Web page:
Ms Le Pen has been expertly riding the anti-government quiver that swelled following a political scandal over the centrist’s bodyguard and plummeting stylishness ratings.
The poll, conducted by Odoxa-Dentsu Consulting for France Info and Le Figaro, exposed Mr Macron’s LREM party winning 21.5 percent of the French guarantee in the European elections and Mrs Le Pen’s party winning 21 percent.
In an Ipsos count in June, Mr Macron’s party was seen winning 26 percent of the vote, probably ahead of the far-right’s 18 percent.
The conservative Les Républicains party lay hold ofed in third position with a tepid 14 percent of voting designs. In the previous EU elections in 2014, Laurent Wauquiez’s party, then known as the UMP, lay ined 27 percent of the French vote.
La France Insoumise, the party run by far-left firebrand Jean-Luc Mélenchon, was seen taking 12.5 percent of the vote.
The biggest loser in Thursday’s poll was the leftist Socialist dinner party, which garnered just 4.5 percent of voting intentions, its “lowest mark ever,” according to Odoxa pollsters.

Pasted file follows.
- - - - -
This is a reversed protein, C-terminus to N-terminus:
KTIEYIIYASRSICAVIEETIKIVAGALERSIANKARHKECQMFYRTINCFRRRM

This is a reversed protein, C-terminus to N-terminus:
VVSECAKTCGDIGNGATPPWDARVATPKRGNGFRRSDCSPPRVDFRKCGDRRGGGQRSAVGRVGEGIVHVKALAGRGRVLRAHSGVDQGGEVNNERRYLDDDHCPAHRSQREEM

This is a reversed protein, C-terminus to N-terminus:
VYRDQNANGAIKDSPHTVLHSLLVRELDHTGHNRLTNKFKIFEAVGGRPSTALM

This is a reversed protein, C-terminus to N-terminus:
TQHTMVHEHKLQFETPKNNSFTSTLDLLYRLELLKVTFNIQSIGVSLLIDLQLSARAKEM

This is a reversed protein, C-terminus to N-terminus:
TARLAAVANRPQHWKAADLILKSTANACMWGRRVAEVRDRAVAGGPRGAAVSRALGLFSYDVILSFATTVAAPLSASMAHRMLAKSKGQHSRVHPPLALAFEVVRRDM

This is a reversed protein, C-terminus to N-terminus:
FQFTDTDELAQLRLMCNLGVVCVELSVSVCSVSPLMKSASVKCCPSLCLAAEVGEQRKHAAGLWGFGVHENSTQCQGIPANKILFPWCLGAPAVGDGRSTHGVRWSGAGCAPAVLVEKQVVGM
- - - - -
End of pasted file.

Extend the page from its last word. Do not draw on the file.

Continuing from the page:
The Odoxa-Dentsu Consulting poll of 998 French individual aged 18 and over was conducted between September 12 and September 13.
The survey was taken in the wake of a political scandal involving Mr Macron’s former bodyguard, weaker-than-expected extension, and the shock resignation of popular environment minister, Nicolas Hulot.
French President Emmanuel Macron and Sea Le Pen
It comes just weeks after an Ifop appraisal showed that the 40-year-old president’s popularity had tumbled 10 cut points to 31 per cent, a new low for Mr Macron and a score below that of his hugely unwanted predecessor François Hollande at the same point in his presidency.
The European votings are important because they will determine who leads the major EU institutions, filing the European Commission, the bloc’s executive arm. The vote will also come around with as an indicator of sentiment among the EU’s 500 million people.
Europhiles like Mr Macron and Germany’s Angela Merkel alarm that a surge in support for nationalist, anti-Brussels parties like the Rassemblement nationalist could change Europe’s political landscape for good, and mark a muu-muu towards populist policies and rhetoric.